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Cincy's high-end condos banking on baby boomers

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Posted at 8:18 AM, Nov 20, 2015
and last updated 2015-11-20 08:18:10-05

CINCINNATI – Aging Cincinnatians and rising rents could be the recipe for a new wave of condominium investment and development, local real estate experts say.

Already, a growing number of baby boomers eager to downsize is boosting Greater Cincinnati’s high-end condo market, said Rick Griewe, founder of Hyde Park-based Griewe Development Group.

The firm has two luxury condominium developments under way in Hyde Park and Mariemont, and recently announced plans for a nearly 80-unit condo project in Montgomery.

“The boomers are definitely the biggest segment for condominiums right now,” Griewe said. “But they’re looking for lifestyle, not just a condo. You downsize to have fun, and they want to be in a place where they can walk to dining, restaurants and entertainment.”

          

           Griewe Development's 30-unit condo development in Hyde Park.

 

This year alone, a third of all senior citizens in Ohio were baby boomers (born between 1946 and 1964), according to state data. By 2030, nine out of 10 seniors are projected to be Boomers.

“This is a segment of the population that is going to grow very rapidly over the next 20 years, and we’re going to need housing that fits the lifestyle they want,” said Shaun Bond, director of University of Cincinnati's Real Estate Center. “It will be interesting to see as more choices become available, will people opt to downsize and buy a condo, or just rent.”

Multiple Multi-Million-Dollar Projects Under Way

Griewe says he’s betting on the slice of the market that wants to buy.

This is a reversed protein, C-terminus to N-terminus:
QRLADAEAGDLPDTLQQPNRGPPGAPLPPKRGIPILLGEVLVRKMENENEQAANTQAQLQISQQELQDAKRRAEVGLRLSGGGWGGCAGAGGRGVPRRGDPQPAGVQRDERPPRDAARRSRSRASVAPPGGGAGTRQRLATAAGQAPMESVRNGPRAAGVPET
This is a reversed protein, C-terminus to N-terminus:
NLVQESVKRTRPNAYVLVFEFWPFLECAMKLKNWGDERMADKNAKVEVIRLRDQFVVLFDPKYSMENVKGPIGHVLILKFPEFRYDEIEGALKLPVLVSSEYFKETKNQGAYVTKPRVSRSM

In Hyde Park, the firm will deliver 30 new luxury condominiums along Observatory Avenue by next summer. Already 16 of the units have been sold, with the homes priced from $700,000 to $2 million.

Also underway is an 18-unit condo development in Mariemont slated to be finished next November. Named Livingood Park, six homes have already been sold with prices ranging from $675,000 to $1.6 million.

         

             Rendering of Livingood Park in Mariemont. Provided

 

In October, Griewe announced plans for another 72 high-end condos that will part of a more than $100 million redevelopment plan in Montgomery that will include new office space, retail and a hotel. While the project is slated to break ground next year, work on the condo isn’t expected to begin until February.

Backed by investors Rob Sibcy of real estate firm Sibcy Cline and Tom Williams of North American Properties, Griewe was among the few developers able to persevere through the recession, delivering condo projects including Nolan Park and Emery Park in Mariemont.

 

        

Rob Sibcy (left) and Rich Griewe (right) speak with Adam Fronczek, pastor at Knox Presbyterian Church

“Even though the banks stopped lending, life was marching on for many people,” Griewe said. “We haven’t stopped because of (Williams' and Sibcy's) ability to sign on the line and their confidence in this market.”

Next Up For Griewe: Downtown

As the housing and job markets recover, Griewe says downtown Cincinnati is poised for even more investment.

“That’s where I want to go next after these suburban projects,” he said. “Downtown is the most walkable of all the communities, which will be especially true with the streetcar’s completion. It has the most energy, all the best restaurants, dining and entertainment and that’s what millenials and boomers want.”

Piquing his interest, he says, are rising apartment rental rates which have climbed between 3.5 percent and 4 percent each year since 2011.

Rents, which averaged $804 across the region in 2014, have climbed the most in Cincinnati’s central market – which includes Downtown and Over-the-Rhine. There, average rent per square foot has climbed from 91 cents in 2011 to $1.07 in 2014, according to data from CB Richard Ellis, a real estate services firm.

“Millenials are starting to pay $2,000 a month or more for rent at some properties – that’s the next condo market,”  Griewe said. “As apartment rents go higher, and people get used to paying more to live Downtown, it’s going to help the condo world.”